Category: European Church

Muslims join Catholics at Mass across France and Italy to show solidarity after 86 year old Priest is murdered

 

In a gesture of solidarity following the gruesome killing of a French priest, Muslims on Sunday attended Catholic Mass in churches and cathedrals across France and beyond.

Source: Muslims join Catholics at Mass across France to show solidarity – Crux

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Fr. Thomas Reese Recommends This Article on Marriage – Recent Tweet

Thomas Reese, S.J. ‏@ThomasReeseSJ  3h
This article on marriage should be read by the bishops going to the Synod on the Family, including Pope Francis http://www.theatlantic.com/business/archive/2014/02/how-to-save-marriage-in-america/283732/ …

Historic Moment in the Vatican – Irish Bishops, Pope, Sexual Abuse Crisis

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Irish Summit

This week, a historic moment in the Vatican’s response to the global clergy sex-abuse scandals arrived as Ireland’s 24 diocesan bishops began an unprecedented two-day summit with Pope Benedict and his senior Curia over the devastating fallout of November’s Murphy Report on the history of abuse and its handling in the archdiocese of Dublin.
While the American cardinals were addressed by Pope John Paul II and met with the relevant heads of dicasteries nearly four months after the outbreak of the US’ edition of the crisis in 2002, never before has an entire national bench been summoned to Rome on the hot-button issue… and neither has a pontiff himself led the discussions as Benedict XVI did with his Irish visitors. Whisper’s in the Loggia (week of Feb 14, 2010) has a number of posts and links to read more about this historic meeting at the Vatican about a crisis that has caused and continues to cause excruciating pain, suffering, and scandal to Catholics (victims, laity, and clergy) around the world.

Living and Celebrating Our Catholic Faith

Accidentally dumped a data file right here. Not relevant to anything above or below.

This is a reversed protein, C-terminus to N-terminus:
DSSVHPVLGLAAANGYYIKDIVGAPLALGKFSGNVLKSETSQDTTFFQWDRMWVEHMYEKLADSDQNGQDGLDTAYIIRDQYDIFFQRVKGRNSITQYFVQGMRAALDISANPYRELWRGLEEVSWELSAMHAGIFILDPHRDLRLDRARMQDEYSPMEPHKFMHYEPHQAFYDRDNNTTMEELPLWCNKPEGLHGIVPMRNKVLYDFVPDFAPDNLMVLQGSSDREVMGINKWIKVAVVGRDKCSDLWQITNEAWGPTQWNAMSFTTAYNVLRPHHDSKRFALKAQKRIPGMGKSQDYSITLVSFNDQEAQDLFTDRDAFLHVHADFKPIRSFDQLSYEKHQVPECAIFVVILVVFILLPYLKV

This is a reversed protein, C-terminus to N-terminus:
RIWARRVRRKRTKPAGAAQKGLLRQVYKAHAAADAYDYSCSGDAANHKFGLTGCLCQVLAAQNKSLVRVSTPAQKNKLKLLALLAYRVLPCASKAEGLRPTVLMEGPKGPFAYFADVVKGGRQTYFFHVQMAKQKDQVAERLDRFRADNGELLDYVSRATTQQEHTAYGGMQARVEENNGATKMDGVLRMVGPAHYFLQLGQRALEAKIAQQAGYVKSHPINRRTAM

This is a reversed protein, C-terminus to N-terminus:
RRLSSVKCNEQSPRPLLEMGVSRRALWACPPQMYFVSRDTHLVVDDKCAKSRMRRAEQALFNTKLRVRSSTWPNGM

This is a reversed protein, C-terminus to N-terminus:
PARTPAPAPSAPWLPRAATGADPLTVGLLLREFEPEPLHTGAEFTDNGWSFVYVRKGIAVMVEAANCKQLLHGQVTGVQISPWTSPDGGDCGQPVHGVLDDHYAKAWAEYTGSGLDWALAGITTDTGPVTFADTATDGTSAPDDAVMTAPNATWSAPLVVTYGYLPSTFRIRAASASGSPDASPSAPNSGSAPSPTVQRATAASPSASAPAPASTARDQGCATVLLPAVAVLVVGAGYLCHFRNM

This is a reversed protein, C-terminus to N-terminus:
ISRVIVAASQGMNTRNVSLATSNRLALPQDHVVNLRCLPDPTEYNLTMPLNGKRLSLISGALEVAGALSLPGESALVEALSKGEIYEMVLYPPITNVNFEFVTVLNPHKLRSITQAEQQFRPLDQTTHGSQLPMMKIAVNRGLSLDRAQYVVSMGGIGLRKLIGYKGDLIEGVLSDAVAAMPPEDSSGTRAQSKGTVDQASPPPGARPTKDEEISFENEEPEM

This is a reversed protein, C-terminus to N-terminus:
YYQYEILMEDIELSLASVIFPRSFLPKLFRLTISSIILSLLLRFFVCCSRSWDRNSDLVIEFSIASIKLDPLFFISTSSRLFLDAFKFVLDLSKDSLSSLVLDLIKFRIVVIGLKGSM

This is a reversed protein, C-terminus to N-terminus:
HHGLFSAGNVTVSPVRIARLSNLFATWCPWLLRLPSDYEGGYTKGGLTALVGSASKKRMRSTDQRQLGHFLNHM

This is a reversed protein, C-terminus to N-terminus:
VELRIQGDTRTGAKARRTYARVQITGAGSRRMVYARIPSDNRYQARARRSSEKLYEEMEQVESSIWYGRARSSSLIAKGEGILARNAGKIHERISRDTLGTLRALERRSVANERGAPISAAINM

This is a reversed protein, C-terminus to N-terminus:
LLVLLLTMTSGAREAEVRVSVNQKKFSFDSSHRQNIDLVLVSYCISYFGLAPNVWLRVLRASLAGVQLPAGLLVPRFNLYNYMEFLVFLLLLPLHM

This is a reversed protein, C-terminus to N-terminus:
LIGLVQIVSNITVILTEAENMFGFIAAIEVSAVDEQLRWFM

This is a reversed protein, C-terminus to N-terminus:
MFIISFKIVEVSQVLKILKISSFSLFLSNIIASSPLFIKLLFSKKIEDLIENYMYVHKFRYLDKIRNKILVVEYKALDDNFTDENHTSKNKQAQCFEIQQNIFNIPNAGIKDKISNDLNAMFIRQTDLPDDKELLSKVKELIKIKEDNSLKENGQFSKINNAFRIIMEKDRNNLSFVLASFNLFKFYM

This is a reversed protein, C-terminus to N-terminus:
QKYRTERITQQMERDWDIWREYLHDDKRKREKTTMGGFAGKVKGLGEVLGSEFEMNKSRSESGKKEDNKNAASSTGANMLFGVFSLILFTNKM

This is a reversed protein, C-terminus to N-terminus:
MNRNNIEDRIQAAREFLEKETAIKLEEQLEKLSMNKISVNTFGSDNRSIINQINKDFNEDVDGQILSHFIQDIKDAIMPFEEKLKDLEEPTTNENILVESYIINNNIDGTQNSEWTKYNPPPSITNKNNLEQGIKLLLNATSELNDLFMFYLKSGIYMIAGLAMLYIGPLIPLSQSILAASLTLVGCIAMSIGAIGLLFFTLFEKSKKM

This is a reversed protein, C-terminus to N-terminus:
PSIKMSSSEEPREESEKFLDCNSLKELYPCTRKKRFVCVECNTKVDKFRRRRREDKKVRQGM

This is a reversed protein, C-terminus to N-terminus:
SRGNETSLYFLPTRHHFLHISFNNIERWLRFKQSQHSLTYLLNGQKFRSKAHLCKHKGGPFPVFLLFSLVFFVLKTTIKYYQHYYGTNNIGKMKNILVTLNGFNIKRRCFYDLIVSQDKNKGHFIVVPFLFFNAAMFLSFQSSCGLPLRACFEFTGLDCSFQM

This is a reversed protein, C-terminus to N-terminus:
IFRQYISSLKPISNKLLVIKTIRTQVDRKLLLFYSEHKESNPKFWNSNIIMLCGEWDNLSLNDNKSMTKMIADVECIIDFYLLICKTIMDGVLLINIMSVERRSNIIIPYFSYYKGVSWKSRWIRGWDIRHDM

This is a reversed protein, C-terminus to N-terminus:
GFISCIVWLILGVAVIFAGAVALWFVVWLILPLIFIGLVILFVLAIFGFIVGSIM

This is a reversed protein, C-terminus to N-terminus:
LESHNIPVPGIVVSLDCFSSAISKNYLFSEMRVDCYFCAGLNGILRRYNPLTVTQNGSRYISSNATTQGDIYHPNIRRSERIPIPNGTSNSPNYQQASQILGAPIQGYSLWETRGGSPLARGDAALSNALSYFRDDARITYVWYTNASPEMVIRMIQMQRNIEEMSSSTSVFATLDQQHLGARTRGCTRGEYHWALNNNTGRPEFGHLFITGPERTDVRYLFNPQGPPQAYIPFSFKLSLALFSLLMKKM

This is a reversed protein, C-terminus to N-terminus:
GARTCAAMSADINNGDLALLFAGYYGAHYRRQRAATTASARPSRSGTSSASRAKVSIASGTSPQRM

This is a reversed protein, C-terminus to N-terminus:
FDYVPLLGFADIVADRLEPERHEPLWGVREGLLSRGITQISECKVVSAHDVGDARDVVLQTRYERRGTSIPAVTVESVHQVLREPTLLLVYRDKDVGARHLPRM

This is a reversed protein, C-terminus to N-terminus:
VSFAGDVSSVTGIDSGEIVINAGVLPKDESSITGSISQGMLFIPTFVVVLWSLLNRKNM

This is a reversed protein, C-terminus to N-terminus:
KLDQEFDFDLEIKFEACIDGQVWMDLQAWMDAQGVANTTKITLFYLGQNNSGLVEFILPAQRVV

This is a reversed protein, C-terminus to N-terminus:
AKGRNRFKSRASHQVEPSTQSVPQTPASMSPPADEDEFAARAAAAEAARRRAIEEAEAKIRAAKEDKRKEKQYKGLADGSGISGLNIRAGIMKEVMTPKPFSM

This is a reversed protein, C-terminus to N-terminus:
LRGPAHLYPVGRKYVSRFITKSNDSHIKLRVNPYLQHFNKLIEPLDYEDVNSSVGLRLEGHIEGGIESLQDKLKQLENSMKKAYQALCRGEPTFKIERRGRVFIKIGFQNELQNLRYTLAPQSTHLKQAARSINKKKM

Sometimes when I surf the various Catholic blogging sites, I am dismayed (even saddened) by the harsh critical words that Catholics use on one another. Living in a pluralistic society requires vigilance, if one hopes to remain true to one’s faith. But it seems that the pressure is just too much for some, and they turn to name calling, insults, and all types of derogation, as they strive for faithfulness. If we can’t be respectful of one another, what chance have we of witnessing to the world the Love of Christ? The planet we live on is very small, and the challenge we all face today is living together in love, forgiveness, and respect. This month America Magazine tackles this very issue. Although the article is written for and about the American Church, it still has relevancy in our Canadian context. The concluding paragraph is particularly relevant: 

In his book Models of the Church, the late Cardinal Avery Dulles, S.J., highlighted the image of the church as a “community of disciples.” This image from the early church (Acts 6:1-2) sees every Christian united in learning from and following Christ. Here the church is always a learning church led by the Spirit, not yet in full possession of the truth. A disciple is by definition one who has not yet arrived, but is on the way to full conversion. This more humble view of a pilgrim church always in need of purification and improvement may help to tone down the rhetoric and encourage Catholics to work together in addressing the great issues of our day, especially those involving the culture of life. True dialogue, as Cardinal Dulles noted, enables the church “to understand its teaching better, to present it more persuasively and to implement it in a pastoral way.” America Magazine Article: Community of Disciples